Bar-Ilan University's Parashat Hashavua Study Center

Parashat Miketz

Lectures on the weekly Torah reading by the faculty of Bar-Ilan University in Ramat Gan, Israel. A project of the Faculty of Jewish Studies, Paul and Helene Shulman Basic Jewish Studies Center, and the Office of the Campus Rabbi. Published on the Internet under the sponsorship of Bar-Ilan University's International Center for Jewish Identity.
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Parashat Miketz 5761/ 30 December 2000

"Some of the choice products of the land"

Dr. Yair ha-Levi
Department of Mathematics and Computer Science

Parashat Mi-Ketz (Chapters 42-43) finds Jacob's family in the depths of economic, familial and personal difficulties: Joseph (vizier and dispenser of rations) would not acknowledge his brothers, but addressed harsh words to them; the brothers had begun soul-searching because of the sale of Joseph; and Jacob was arguing with his sons, especially Judah and Reuben, because of the hardship the famine had brought them.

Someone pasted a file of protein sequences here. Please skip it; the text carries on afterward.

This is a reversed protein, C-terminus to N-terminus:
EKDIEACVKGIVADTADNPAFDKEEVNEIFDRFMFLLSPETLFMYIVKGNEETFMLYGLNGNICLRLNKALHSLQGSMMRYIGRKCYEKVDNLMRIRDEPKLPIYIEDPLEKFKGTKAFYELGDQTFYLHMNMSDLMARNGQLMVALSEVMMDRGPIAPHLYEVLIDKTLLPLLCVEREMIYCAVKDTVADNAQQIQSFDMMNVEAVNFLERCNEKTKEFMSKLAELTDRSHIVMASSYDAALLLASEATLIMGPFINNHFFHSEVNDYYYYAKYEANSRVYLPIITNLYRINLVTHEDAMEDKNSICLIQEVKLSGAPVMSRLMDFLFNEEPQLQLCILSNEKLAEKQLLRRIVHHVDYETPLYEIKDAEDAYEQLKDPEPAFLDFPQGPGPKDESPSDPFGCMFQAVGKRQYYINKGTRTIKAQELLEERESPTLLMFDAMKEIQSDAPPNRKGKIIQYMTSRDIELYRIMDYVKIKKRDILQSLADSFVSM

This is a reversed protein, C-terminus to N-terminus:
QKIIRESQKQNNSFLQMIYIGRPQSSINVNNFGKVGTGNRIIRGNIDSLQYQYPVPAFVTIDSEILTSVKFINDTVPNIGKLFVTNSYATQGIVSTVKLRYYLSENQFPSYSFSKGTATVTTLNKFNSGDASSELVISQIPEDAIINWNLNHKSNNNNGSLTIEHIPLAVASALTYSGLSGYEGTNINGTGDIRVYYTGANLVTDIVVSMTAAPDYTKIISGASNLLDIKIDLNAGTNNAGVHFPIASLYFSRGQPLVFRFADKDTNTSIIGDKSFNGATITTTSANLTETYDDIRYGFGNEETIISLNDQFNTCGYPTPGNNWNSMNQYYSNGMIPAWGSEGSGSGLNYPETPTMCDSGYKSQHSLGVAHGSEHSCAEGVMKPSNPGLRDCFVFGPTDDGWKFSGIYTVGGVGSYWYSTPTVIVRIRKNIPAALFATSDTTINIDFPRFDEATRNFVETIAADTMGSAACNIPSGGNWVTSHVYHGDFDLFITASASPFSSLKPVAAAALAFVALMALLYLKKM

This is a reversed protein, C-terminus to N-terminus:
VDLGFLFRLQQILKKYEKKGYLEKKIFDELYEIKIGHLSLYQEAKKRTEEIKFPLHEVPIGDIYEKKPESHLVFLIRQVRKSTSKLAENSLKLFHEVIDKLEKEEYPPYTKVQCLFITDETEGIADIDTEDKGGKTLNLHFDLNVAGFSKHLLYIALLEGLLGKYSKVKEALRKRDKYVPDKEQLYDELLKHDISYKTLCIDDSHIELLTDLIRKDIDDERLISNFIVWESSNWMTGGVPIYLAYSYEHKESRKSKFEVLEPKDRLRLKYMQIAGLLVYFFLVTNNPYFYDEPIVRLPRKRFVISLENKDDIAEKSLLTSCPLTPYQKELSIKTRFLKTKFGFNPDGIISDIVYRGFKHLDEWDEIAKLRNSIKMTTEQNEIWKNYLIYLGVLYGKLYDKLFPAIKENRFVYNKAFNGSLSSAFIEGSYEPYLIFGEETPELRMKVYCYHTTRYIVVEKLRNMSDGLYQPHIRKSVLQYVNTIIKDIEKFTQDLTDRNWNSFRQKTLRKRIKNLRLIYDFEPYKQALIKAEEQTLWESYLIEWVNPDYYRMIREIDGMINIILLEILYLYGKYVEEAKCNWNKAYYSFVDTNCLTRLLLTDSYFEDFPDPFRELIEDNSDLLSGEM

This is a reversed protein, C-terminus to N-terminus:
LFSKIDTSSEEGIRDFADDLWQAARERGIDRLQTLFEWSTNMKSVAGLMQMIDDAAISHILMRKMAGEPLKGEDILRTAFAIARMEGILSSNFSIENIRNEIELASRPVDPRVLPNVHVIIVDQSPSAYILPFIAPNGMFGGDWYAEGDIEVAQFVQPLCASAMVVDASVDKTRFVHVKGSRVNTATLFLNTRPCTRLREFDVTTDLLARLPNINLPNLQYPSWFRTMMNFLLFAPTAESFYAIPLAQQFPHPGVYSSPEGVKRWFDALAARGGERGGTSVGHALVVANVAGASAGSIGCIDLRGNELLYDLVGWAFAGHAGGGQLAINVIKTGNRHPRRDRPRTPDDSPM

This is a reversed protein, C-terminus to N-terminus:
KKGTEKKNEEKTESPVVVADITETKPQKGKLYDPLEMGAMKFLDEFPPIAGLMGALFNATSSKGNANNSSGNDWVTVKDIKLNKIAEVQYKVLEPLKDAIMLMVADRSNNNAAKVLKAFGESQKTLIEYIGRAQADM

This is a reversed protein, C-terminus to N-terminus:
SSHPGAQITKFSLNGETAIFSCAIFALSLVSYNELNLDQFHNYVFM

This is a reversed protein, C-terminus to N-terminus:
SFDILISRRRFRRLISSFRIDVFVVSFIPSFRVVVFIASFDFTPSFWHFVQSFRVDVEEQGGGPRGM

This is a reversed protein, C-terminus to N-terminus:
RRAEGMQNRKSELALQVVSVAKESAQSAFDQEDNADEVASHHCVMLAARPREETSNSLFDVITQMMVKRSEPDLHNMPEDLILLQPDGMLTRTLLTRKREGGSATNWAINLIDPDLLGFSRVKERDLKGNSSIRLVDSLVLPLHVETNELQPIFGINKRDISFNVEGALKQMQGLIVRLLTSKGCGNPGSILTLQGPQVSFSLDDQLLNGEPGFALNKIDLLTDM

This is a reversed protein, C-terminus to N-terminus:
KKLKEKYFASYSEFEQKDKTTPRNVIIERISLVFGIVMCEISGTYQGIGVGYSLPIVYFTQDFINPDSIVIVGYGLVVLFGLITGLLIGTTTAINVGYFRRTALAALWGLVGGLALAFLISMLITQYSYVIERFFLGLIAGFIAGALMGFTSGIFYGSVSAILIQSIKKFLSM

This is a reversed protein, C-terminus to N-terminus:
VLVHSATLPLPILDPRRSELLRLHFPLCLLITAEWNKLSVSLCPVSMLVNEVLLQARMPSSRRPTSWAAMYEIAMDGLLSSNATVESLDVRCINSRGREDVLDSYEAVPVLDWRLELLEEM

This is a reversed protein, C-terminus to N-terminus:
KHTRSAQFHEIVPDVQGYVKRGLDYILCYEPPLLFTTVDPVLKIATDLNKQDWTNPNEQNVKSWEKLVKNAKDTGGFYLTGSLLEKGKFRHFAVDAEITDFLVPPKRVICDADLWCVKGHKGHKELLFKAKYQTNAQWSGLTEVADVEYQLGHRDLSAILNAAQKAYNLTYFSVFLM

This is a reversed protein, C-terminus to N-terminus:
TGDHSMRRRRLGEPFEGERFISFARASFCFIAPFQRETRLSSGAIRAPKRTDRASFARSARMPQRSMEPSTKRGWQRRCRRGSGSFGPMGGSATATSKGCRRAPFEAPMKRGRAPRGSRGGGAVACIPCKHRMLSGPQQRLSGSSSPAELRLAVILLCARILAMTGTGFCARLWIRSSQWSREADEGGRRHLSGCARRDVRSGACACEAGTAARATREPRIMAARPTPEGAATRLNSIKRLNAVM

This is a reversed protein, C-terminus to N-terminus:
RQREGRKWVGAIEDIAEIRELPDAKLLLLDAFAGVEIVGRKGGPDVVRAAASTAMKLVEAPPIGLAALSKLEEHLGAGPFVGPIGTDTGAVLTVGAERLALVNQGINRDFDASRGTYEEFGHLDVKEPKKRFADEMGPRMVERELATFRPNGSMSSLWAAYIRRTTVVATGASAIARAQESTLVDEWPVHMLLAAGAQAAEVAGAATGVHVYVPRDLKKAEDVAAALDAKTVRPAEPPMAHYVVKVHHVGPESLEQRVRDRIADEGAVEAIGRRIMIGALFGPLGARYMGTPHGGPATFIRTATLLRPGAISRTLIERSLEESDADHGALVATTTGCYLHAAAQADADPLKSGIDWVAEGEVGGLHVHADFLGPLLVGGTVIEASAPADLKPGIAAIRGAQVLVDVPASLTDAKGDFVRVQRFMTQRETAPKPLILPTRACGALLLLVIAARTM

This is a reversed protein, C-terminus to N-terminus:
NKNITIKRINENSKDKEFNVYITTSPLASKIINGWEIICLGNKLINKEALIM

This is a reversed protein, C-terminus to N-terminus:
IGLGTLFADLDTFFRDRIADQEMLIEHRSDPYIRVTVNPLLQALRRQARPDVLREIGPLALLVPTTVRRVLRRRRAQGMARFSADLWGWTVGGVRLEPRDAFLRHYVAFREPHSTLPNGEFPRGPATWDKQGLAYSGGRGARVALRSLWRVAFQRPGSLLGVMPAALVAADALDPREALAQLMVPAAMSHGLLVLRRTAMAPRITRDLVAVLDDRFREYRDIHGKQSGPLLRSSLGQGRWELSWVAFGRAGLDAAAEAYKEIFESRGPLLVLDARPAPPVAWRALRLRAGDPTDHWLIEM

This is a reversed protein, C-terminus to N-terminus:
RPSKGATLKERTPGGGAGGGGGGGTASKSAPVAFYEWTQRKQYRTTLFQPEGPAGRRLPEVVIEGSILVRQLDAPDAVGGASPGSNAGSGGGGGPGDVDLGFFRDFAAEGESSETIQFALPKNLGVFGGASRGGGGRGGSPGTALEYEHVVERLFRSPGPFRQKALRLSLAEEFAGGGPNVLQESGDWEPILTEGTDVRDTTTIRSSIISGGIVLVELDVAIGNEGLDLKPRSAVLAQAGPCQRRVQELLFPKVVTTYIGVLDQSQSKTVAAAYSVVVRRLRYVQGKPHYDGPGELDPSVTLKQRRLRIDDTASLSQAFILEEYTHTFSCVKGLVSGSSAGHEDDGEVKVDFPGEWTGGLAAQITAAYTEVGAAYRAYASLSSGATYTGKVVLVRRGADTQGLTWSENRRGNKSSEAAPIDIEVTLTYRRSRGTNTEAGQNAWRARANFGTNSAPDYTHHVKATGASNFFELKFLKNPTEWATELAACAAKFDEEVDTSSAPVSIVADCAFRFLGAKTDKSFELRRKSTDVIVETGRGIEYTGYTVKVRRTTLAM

Judah succeeded in convincing his father Jacob to send Benjamin with them under his care, promising him, "I myself will be surety for him; you may hold me responsible" (Gen. 43:9), and adding another convincing argument: "For we could have been there and back twice if we had not dawdled" (v. 10).

Jacob gave his sons several guidelines for going to Egypt and meeting with the man in charge (Joseph): "Then their father Israel said to them, 'If it must be so, do this: take some of the choice products of the land [Heb. me-zimrat ha-aretz] in your baggage, and carry them down as a gift for the man - some balm and some honey, gum, ladanum [myrrh, an aromatic gum], pistachio nuts, and almonds'" (v. 11). And he continued, "And take with you double the money, ... Take your brother too; and go back at once to the man. And may El Shaddai dispose the man to mercy toward you" (v. 12).